Thursday, 4 October 2007
Determined to press on, and now rather enjoying life on my perching stool in the kitchen, the rosehip jelly is underway. It's a three day, really quite leisurely affair involving a Maslin pan, a long wooden spoon, a jelly bag and stand, a bowl to catch slow dripping fruit in and, ahem, a thermometer. Yes I gave in, terrified that the stuff won't set when I reach that critical stage tomorrow.
There are few things more pleasurable than gathering your own wild fruit, hulling it with help from nimbler fingers than mine, and then starting the long and absorbing process towards the delights of homemade Rosehip and Apple Jelly. The Cottage Smallholder blog is a really beautiful oasis which chronicles all I hold dear about enjoying nature and her abundance. Their rosehip jelly will be a really lovely accompaniment to crumpets in winter, packed full of more Vitamin C than the largest orange in the world, and just very pretty and delicate in the jar.
First up, the artificial blast of wintery frost. No it didn't arrive, so we stuck our 2lbs of hips in the freezer for a couple of days, giving us time to do other stuff.
I loved how pretty they looked when they came out. You can imagine them hanging from a branch in the early morning sunshine.
Duly out of the freezer and defrosted they are hulled, then placed in this really wonderful large receptacle, the Maslin Pan. It is stainless steel, preferable to aluminium which strips out the Vitamin C.
Here's the three stage, three day recipe I've been working to, with some adaptations that I hope will work.
Rosehip and Apple Jelly from The Cottage Smallholder
4lb sweet eating apples or cooking apples
Zest of half a lemon if you fancy it and your stomach likes it. Mine doesn't.
Juice of half a lemon (omit if using cooking apples as they are already quite acidic)
sugar (1 pint strained juice to 1lb sugar. Yikes)
Stainless steel large pan, long wooden spoon, jelly bag, stand and big bowl to strain it all into. Thermometer if desperately anxious.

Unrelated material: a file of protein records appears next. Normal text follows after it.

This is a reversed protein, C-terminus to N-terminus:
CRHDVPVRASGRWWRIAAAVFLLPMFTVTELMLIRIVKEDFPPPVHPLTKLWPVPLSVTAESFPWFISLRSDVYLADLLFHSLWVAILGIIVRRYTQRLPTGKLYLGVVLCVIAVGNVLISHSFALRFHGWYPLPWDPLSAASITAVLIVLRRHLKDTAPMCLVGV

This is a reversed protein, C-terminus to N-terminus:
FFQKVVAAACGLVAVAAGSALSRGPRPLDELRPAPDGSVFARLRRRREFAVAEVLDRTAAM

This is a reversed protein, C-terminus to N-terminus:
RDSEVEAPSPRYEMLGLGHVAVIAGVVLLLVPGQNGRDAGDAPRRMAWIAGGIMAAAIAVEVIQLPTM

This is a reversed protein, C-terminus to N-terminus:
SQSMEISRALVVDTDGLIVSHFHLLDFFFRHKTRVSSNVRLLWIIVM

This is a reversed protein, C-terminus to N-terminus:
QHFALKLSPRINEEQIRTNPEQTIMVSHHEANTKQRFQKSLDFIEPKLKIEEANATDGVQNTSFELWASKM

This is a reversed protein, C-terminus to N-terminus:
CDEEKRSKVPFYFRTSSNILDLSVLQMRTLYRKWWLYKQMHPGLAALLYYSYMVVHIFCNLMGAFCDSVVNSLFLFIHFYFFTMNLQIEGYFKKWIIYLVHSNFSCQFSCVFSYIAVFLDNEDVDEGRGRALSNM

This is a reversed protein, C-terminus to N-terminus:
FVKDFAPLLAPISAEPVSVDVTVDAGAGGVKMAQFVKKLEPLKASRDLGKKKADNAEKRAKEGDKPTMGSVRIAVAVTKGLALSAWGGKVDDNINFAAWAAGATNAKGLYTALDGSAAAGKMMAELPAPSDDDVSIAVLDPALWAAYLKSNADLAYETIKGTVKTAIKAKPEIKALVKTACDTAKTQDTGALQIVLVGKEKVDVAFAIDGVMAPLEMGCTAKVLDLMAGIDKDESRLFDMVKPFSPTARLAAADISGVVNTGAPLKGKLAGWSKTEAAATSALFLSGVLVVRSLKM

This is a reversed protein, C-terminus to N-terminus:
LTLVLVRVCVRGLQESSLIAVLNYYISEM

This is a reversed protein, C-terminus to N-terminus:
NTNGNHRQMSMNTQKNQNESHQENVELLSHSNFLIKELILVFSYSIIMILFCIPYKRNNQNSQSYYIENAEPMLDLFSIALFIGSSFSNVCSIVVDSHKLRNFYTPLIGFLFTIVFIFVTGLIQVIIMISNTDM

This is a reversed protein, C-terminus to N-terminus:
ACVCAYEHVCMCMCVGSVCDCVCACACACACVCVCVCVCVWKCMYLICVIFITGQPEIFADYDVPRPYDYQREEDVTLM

Top and tail 2lb rosehips and cover with just enough water. Bring to boil slowly and simmer until it has all softened and can be bashed about a bit with a masher. This can take about an hour with hard hips. But just have the heat on low and top up water if it all starts to look a bit gloopy in there.
Now the great transferring of pulp to jelly bag.
The jelly bag is a natty muslin strainer into which you pour the contents of the Maslin pan. The bag sits over a sterile steel bowl to catch the juice, slowly. Drip. Drip. Drip. It takes 12 HOURS.
Incredible. So you just go to bed and see what is there in the morning.
Well, as I said, the first day was rosehips and cooking them was a bit of trial and error. Plainly not enough liquid emerging at the first go, so panicking at 12.30am I put all the pulp back in pan, squooshed with a litre more boiling water for 10 mins, and strained it all through again for the rest of the night. Two strainings are good for rosehips as they have hairy seeds, which give you an itchy bottom if ingested. Not nice. Minus the seeds they are fine. The more observant among you may have noticed the gloop above is green. That is because I photographed the apples I am currently straining. I was just too absorbed to take photos last night when it all seemed to be going a bit awry.
Cooking the apples. Simple, 20 minute simmer, squishy, done. Straining at the moment.
Tomorrow is the real test. I have to measure the liquid from both fruit, calculate sugar, add it, bring it slowly to the boil and as apples are high in pectin not boil it too long. Will it set? Will I know what I'm doing at all? Will it all get a bit sticky? Oh the suspense! What a cliffhanger! Who needs soaps?
I met my psychiatrist today. I forgot to look at his shoes. He seems nice.
My mother is unwell.
My Grandma has a brain scan tomorrow.